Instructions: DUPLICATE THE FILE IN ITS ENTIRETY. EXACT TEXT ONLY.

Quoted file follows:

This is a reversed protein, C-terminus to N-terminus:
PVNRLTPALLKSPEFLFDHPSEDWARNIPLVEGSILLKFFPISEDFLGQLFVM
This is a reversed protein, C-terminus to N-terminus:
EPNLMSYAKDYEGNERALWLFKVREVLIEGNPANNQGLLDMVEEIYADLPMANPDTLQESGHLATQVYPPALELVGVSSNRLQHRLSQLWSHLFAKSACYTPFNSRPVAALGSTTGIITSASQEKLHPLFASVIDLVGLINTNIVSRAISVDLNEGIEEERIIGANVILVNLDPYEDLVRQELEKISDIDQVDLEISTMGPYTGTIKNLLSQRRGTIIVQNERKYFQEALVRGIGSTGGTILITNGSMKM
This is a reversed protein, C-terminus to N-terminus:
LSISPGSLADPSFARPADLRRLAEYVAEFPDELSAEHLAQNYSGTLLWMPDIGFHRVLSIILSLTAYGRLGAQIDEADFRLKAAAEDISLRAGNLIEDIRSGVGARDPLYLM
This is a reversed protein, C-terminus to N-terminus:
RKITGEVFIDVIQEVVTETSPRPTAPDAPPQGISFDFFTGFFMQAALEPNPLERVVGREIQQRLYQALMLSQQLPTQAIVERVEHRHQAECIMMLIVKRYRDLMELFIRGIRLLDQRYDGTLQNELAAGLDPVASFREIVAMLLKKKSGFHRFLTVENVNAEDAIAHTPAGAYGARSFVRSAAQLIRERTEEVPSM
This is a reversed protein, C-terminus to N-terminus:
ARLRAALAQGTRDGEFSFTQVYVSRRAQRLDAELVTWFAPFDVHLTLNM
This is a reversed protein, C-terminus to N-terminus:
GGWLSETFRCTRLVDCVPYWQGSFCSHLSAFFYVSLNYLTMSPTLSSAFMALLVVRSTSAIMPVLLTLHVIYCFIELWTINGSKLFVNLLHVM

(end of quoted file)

This is a reversed protein, C-terminus to N-terminus:
PVNRLTPALLKSPEFLFDHPSEDWARNIPLVEGSILLKFFPISEDFLGQLFVM
This is a reversed protein, C-terminus to N-terminus:
EPNLMSYAKDYEGNERALWLFKVREVLIEGNPANNQGLLDMVEEIYADLPMANPDTLQESGHLATQVYPPALELVGVSSNRLQHRLSQLWSHLFAKSACYTPFNSRPVAALGSTTGIITSASQEKLHPLFASVIDLVGLINTNIVSRAISVDLNEGIEEERIIGANVILVNLDPYEDLVRQELEKISDIDQVDLEISTMGPYTGTIKNLLSQRRGTIIVQNERKYFQEALVRGIGSTGGTILITNGSMKM
This is a reversed protein, C-terminus to N-terminus:
LSISPGSLADPSFARPADLRRLAEYVAEFPDELSAEHLAQNYSGTLLWMPDIGFHRVLSIILSLTAYGRLGAQIDEADFRLKAAAEDISLRAGNLIEDIRSGVGARDPLYLM
This is a reversed protein, C-terminus to N-terminus:
RKITGEVFIDVIQEVVTETSPRPTAPDAPPQGISFDFFTGFFMQAALEPNPLERVVGREIQQRLYQALMLSQQLPTQAIVERVEHRHQAECIMMLIVKRYRDLMELFIRGIRLLDQRYDGTLQNELAAGLDPVASFREIVAMLLKKKSGFHRFLTVENVNAEDAIAHTPAGAYGARSFVRSAAQLIRERTEEVPSM
This is a reversed protein, C-terminus to N-terminus:
ARLRAALAQGTRDGEFSFTQVYVSRRAQRLDAELVTWFAPFDVHLTLNM
This is a reversed protein, C-terminus to N-terminus:
GGWLSETFRCTRLVDCVPYWQGSFCSHLSAFFYVSLNYLTMSPTLSSAFMALLVVRSTSAIMPVLLTLHVIYCFIELWTINGSKLFVNLLHVM